Built Environmental Correlates of Cycling Accidents Involving Fatalities and Serious Injuries in London, UK

A. Labetski, Antony Chum

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Introduction: Approximately 2,552 individuals were killed or seriously injured through cycling accidents in the Greater London Area between 2010 and 2015. The purpose of this study is to investigate a wide range of built environmental correlates of cycling accidents resulting in KSI so that we can identify potential areas for targeted interventions.

Methods: We performed a cross-sectional analysis to examine the association between serious cycling injuries (2010-15), using road segment as the unit of analysis, and a wide range of built environmental characteristics. Multilevel models were used to account for potential spatial clustering.

Results: Serious cycling injuries were independently associated with higher commercial and residential densities, higher distance to speed camera, higher bus, car, and 2-wheeled (motorcycle and moped) traffic, and higher density of alcohol outlets. Greenspace was associated with decreased odds of injuries up to the 3rd quartile, but roads adjacent to the highest levels of green space (4th quartile) had increased odds of injuries. Findings from our study point to the potential of urban planning interventions to reduce serious cycling injuries (e.g., speed cameras, improving safety near alcohol outlets and in parks, and recreational areas, etc.). Further research using quasi-experimental approaches is required to evaluate whether the implementation of interventions leads to injury reductions.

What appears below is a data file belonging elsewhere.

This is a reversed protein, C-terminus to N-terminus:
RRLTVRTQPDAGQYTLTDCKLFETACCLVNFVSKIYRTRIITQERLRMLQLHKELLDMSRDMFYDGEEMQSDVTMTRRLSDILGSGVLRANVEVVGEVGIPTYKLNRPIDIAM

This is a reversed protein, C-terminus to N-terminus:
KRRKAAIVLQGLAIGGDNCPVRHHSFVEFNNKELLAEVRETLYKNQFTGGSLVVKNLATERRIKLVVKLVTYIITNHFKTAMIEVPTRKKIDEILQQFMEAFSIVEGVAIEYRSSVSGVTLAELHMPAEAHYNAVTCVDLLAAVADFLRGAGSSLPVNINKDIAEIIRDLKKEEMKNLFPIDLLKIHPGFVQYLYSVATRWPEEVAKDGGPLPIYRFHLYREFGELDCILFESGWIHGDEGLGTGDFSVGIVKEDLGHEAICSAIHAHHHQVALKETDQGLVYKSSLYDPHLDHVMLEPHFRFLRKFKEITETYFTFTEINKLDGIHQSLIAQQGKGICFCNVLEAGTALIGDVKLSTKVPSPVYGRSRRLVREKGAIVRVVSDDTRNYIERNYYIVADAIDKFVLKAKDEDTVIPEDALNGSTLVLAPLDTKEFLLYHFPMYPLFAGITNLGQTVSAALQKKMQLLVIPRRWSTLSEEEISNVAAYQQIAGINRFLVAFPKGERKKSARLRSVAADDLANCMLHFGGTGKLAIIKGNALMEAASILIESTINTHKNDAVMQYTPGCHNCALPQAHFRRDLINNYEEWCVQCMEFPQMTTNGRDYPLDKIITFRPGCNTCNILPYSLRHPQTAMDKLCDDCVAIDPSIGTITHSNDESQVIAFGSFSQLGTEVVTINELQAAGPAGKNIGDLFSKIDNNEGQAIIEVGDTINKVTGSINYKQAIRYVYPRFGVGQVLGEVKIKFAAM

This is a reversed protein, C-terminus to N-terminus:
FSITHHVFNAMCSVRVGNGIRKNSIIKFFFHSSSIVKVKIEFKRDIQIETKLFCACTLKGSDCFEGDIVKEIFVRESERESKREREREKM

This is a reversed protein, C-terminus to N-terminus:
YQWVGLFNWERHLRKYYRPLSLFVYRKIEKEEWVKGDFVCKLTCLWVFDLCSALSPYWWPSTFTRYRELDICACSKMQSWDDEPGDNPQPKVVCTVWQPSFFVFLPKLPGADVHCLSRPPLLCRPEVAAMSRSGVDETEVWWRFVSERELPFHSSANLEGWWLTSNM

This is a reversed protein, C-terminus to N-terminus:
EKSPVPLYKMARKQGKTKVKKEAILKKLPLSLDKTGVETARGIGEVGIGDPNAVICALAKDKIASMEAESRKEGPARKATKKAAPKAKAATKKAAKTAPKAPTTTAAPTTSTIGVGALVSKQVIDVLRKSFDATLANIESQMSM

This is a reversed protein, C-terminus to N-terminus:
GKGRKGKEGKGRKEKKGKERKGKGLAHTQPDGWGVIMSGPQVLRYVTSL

Original languageEnglish
Article number599635
Number of pages9
JournalFrontiers in Sustainable Cities
Publication statusPublished - 2020


  • injuries
  • built environment
  • urban planning
  • transportation
  • cycling

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